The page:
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Friday, Jan. 30, 2015
Oh the places you'll go!Posted Friday, March 2, 2012, at 7:29 PM
Happy 108 Birthday Dr. Seuss!
It was an assignment for The Tribune but deep, down inside.... I really enjoyed it because it was about getting youngsters excited about words.
Today, March 2nd, marks the annual celebration of Read Across America day. To pay homage to one of my favorite activities, reading, and childhood authors, Dr. Seuss, I decided to provide some background on the literary genius and recall some of my favorite reads throughout the years.
In 1998, the National Education Association chose this day to celebrate literacy in honor of Dr. Suess.
For more than 50 years, the rhymes and talents of Theodor Seuss Geisel, or Dr. Seuss to most of us, have inspired waves of avid readers across the globe. Born in 1904, at the time of his death Dr. Seuss had written and illustrated more than 40 children's books. His children's masterpieces had been translated into more than 15 language and more than 200 million copies of his books have been sold world-wide. Some have even been transformed into television series and major motion-pictures.
Some of his more popular tales are: Green Eggs and Ham, Oh, the Places You'll Go, Fox in Socks, The Cat in the Hat, How the Grinch Stole Christmas, and Horton Hear's a Who!
My dad and older brother were always big readers and as far as I can tell, that's what inspired me.
One of my favorite,first books was Green Eggs and Ham.
If you will let me be,
I will try them.
You will see.
I remember checking that book out from my elementary school library week after week. So the point is, I was hooked. I loved what reading was about because as a child, something that encourages you to use your imagination can't be beat.
I would check out other Dr. Seuss books and I would check out picture books, and books about animals- which were my favorite.
My first big read was Hugh Lofting's The Story of Dr. Dolittle. What I remember as 300 pages was probably more like 150, but to an 8-year-old that was an accomplishment.
Other books I read throughout elementary school that I can remember were: Charlotte's Web, The B.F.G (Big Friendly Giant), and The Diary of Anne Frank.
I got into more serious topics in middle school and the one book that I read then that still really sticks out in my mind was called Billy. It was about a 10-year-old black boy in 1930s Mississippi who is executed for the accidental death of a white girl.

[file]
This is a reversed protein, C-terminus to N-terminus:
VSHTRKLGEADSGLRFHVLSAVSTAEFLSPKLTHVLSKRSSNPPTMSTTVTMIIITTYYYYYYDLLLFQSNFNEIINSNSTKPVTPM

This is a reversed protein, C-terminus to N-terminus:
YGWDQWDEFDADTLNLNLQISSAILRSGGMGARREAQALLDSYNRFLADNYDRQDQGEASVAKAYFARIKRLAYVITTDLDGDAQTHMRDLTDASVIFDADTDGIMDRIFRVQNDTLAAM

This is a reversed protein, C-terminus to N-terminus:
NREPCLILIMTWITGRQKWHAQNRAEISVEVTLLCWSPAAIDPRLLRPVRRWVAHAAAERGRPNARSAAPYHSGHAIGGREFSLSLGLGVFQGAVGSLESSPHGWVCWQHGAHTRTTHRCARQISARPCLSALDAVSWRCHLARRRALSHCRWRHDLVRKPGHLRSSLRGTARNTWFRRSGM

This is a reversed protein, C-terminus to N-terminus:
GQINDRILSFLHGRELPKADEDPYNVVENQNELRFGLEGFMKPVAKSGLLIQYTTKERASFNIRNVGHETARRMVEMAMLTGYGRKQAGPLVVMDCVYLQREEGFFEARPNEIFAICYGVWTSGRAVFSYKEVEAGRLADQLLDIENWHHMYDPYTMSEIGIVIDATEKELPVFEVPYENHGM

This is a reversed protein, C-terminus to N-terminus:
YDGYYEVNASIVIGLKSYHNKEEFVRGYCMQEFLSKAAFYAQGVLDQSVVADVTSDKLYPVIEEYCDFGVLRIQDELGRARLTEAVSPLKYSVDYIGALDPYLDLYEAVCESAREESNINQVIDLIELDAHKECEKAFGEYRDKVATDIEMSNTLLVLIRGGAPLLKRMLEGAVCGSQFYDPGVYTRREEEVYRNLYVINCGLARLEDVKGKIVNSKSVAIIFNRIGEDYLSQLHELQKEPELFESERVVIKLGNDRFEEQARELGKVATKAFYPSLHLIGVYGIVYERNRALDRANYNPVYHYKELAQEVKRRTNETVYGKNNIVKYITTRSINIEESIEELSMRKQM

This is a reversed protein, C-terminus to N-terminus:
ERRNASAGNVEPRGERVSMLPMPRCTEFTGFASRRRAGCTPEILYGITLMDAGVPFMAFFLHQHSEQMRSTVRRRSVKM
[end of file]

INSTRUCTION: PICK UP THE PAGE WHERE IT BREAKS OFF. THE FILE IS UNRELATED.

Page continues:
In high school I got into murder/mysteries reading whatever Barnes and Noble had in their section. I also was assigned some great reads in my classes such as The Jungle by Upton Sinclair, about the meat packing industry, The Hot Zone, about the ebola virus, and the autobiography of Malcom X.
My love of words and the images they could inspire in my mind led to my majoring in English at KU. There I was introduced to the "greats" and not-so-known authors of our time and times past. I read such classics as: the Catcher in the Rye, the Great Gatsby, The Odyssey and A Portrait of the Artist as a Young Man. I was exposed to authors like W.E.B. Du Bois, Langston Hughes, William Faulkner, Hemmingway, Sophocles, Virgil, Stephen King and so many more I can't name them all. I took fiction and non-fiction classes, a class devoted solely to Shakespeare, I took a class on Gothic literature, and popular fiction. I was exposed to Toni Morrison in my African-Literature class and now own about 6 of her books, all of which deal with slavery.
Recently, I finished the Girl with the Dragon Tattoo and The Help. I'm currently working on the Rum Diaries by Hunter S. Thompson.
Some of my all-time favorites are: Francesca Lia Block's Dangerous Angels, Milan Kundera's The Unbearable Lightness of Being, Mayo Angelou's I know why the caged bird sings and many, many, many more!
For those who don't like books, I don't judge you. As long as you don't judge me when I spend 10 hours in one sitting finishing a book I can't put down.
I got so giddy when my 7-year-old niece said she enjoyed reading because "it makes you smart and it's like a movie in your head". She said, "Aunty, I like books because you can picture the characters in your head however you want them to. If you want them in a purple shirt, you put them in a purple shirt. Or if you want a flower on it, you put a flower on it." Areya Lin, I couldn't have said it better.
And so now that I've rambled on about the books that have inspired me and have affected my life in one way or another, I hope all of you take the time today and everyday for that matter to just, read.
If you've completed this lengthy blog, you're doing great.
So remember- just keep reading, just keep reading...
"The more that you read, the more things you will know. The more that you learn, the more places you'll go." Dr. Seuss
Wanderlust, dreamer and yet still a realist.
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I just graduated from the University of Kansas with degrees in English and Journalism: News and Information. I joined The Tribune staff on Feb. 13 as a general assignment reporter and haven't looked back since!